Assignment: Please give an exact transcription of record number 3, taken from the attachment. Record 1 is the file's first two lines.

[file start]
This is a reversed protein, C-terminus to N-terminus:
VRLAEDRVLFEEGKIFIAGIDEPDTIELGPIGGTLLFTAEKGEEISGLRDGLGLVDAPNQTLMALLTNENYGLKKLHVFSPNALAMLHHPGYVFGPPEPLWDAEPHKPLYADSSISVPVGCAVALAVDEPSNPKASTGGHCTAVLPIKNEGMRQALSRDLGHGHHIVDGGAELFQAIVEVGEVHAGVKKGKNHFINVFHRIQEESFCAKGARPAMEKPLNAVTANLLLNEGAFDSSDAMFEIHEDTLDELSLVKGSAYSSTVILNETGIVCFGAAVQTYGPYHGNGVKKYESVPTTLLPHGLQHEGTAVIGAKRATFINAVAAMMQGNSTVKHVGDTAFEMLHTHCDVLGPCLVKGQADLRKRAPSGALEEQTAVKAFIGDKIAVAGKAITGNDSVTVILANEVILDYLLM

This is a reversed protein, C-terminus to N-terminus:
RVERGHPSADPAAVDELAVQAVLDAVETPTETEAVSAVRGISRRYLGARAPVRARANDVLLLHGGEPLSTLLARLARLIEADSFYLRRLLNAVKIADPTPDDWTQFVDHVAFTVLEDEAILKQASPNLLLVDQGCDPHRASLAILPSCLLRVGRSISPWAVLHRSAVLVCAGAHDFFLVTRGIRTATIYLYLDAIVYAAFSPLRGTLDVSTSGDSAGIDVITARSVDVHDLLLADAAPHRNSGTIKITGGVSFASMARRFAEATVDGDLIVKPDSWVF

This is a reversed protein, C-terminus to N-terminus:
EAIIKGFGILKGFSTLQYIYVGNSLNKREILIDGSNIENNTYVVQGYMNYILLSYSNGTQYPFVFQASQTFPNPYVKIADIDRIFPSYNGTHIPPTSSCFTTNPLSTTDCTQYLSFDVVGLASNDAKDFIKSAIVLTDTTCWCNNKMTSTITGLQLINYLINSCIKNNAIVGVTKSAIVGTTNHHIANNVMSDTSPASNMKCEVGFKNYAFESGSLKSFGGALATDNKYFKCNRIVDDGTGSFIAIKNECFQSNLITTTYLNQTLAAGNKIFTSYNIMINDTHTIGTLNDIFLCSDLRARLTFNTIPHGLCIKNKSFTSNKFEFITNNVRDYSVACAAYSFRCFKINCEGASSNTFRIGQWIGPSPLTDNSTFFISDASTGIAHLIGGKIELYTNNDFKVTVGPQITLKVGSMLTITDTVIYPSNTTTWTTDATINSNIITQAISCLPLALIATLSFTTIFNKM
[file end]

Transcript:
This is a reversed protein, C-terminus to N-terminus:
EAIIKGFGILKGFSTLQYIYVGNSLNKREILIDGSNIENNTYVVQGYMNYILLSYSNGTQYPFVFQASQTFPNPYVKIADIDRIFPSYNGTHIPPTSSCFTTNPLSTTDCTQYLSFDVVGLASNDAKDFIKSAIVLTDTTCWCNNKMTSTITGLQLINYLINSCIKNNAIVGVTKSAIVGTTNHHIANNVMSDTSPASNMKCEVGFKNYAFESGSLKSFGGALATDNKYFKCNRIVDDGTGSFIAIKNECFQSNLITTTYLNQTLAAGNKIFTSYNIMINDTHTIGTLNDIFLCSDLRARLTFNTIPHGLCIKNKSFTSNKFEFITNNVRDYSVACAAYSFRCFKINCEGASSNTFRIGQWIGPSPLTDNSTFFISDASTGIAHLIGGKIELYTNNDFKVTVGPQITLKVGSMLTITDTVIYPSNTTTWTTDATINSNIITQAISCLPLALIATLSFTTIFNKM